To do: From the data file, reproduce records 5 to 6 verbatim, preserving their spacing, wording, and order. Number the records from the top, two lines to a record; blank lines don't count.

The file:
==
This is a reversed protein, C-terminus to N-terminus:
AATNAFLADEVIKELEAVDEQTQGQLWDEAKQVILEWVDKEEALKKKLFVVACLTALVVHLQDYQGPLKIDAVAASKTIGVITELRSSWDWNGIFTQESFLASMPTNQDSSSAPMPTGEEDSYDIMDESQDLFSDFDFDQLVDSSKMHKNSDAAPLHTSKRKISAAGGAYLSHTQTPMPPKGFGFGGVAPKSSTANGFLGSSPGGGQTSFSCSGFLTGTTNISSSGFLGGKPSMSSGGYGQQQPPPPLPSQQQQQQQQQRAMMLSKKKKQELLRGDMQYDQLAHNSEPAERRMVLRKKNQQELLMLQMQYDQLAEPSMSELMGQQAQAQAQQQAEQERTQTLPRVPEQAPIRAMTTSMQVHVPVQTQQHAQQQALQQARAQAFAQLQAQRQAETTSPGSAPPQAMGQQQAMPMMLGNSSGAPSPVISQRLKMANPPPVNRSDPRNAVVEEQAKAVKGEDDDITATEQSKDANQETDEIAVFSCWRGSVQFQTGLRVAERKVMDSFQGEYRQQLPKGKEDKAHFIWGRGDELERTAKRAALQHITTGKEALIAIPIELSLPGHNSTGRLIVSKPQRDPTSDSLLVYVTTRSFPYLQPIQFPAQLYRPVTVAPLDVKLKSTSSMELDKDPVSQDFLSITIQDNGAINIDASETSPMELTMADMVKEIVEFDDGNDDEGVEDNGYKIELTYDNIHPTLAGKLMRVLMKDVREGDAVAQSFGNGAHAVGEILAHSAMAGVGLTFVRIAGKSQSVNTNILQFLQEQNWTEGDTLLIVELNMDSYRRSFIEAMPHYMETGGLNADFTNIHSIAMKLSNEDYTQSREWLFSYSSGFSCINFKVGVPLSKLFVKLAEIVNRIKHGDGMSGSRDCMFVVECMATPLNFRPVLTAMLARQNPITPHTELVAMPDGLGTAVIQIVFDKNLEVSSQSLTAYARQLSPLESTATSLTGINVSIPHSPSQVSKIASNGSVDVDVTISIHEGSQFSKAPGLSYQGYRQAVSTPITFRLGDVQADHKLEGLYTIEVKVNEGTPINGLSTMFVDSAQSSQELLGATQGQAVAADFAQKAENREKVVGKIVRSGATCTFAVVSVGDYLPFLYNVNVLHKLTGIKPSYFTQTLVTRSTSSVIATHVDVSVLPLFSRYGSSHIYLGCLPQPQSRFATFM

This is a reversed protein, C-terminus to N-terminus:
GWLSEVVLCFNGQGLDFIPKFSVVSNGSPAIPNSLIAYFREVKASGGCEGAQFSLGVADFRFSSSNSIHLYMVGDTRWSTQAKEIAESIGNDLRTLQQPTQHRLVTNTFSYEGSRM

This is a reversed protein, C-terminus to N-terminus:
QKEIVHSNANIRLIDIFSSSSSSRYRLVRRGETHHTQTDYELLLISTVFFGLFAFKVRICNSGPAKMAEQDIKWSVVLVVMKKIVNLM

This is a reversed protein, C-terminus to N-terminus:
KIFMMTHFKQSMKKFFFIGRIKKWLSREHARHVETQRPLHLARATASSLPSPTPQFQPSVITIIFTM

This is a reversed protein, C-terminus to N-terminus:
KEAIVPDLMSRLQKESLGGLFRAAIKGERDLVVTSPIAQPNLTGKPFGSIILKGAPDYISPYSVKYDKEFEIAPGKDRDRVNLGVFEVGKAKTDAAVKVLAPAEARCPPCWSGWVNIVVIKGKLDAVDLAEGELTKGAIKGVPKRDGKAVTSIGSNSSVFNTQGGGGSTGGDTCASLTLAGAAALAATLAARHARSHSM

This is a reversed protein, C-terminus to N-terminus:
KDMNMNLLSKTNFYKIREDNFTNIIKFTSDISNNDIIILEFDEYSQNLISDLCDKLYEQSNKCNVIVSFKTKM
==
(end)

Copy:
This is a reversed protein, C-terminus to N-terminus:
KEAIVPDLMSRLQKESLGGLFRAAIKGERDLVVTSPIAQPNLTGKPFGSIILKGAPDYISPYSVKYDKEFEIAPGKDRDRVNLGVFEVGKAKTDAAVKVLAPAEARCPPCWSGWVNIVVIKGKLDAVDLAEGELTKGAIKGVPKRDGKAVTSIGSNSSVFNTQGGGGSTGGDTCASLTLAGAAALAATLAARHARSHSM

This is a reversed protein, C-terminus to N-terminus:
KDMNMNLLSKTNFYKIREDNFTNIIKFTSDISNNDIIILEFDEYSQNLISDLCDKLYEQSNKCNVIVSFKTKM